Can You Still Make Time for Recess?

Can You Still Make Time for Recess - Janet Omstead

Can You Still Make Time for Recess?

By Published On: October 25th, 2019

One thing I love most about being a health coach is helping people – it’s why I got into the health & wellness industry in the first place!

I believe in keeping things simple and sometimes my clients make things complicated – they want to change so many things right away that they feel will make the process of optimal health happen faster.  I hate to break it to you but the opposite is true.

Focusing on one thing consistently that is super easy (like on a scale of one to ten – 1 being easy) makes changing behaviours easier.

Take “working out” as an example.  Globally approximately 3.2 million deaths each year are attributable to insufficient physical activity. I don’t believe this has to be the case. How can you

rather than feel you need to “work out” and fight this trend?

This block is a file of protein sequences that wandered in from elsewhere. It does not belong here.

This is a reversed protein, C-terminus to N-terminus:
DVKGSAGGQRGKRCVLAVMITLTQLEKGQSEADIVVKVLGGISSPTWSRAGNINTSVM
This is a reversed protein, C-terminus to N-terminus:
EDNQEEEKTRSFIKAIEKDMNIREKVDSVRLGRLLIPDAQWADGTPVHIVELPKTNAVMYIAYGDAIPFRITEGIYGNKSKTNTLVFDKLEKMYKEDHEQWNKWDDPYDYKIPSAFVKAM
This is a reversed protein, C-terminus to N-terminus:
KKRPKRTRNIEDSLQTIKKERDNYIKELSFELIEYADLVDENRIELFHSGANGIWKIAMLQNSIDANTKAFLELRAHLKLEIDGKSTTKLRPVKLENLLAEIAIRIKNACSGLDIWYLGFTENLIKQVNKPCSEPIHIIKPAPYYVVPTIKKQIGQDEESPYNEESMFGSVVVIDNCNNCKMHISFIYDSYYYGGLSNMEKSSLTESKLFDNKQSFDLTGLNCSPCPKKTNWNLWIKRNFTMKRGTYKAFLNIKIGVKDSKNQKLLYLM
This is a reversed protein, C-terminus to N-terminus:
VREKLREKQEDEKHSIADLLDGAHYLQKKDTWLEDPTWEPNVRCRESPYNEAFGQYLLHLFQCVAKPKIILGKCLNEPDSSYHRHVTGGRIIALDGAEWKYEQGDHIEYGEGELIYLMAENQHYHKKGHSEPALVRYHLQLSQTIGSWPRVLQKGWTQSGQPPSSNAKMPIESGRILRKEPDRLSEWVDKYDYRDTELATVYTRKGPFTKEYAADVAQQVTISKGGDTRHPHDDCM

What about making the time for “recess”?  A 10-to 15-minute break or “recess” is a powerful way to get the body moving and the brain cells firing.

A great article came out recently to support this idea.

Recess affects more than just our physical body. There is a fundamental shift in social, emotional, and cognitive development when people take a necessary break during the day.  A 2012 Harvard Business Review article points out that when there is a new task at work that needs your attention, one strategy toward dealing with it is to take a purposeful break. “Go for a walk, climb stairs, do some deep breathing or stretches. Even if you aren’t aware of it, when you are doing this your brain continues working on your past tasks. Sometimes new ideas emerge during such physical breaks.”[1]

Could you add two “recess” or movement breaks into your day—one in the morning and one in the afternoon? Or even one break? Start with one day a week then add another day next week and build from there?

When someone realizes that play can be rewarding, enriching, and purposeful, exercise can become an important part of the way they live. And the inactivity epidemic could be a thing of the past.


Share This Story, Choose Your Platform!

About the Author: Janet Omstead

To re-ignite people’s passion for play (movement) to fight chronic disease while improving their quality of life as they age.

Recent Posts

The Play Book

Learn How To Build Healthy Habits In Seven Days

Join the FREE online course…workouts, food and fun you’ll actually enjoy…chocolate included!

Go to Top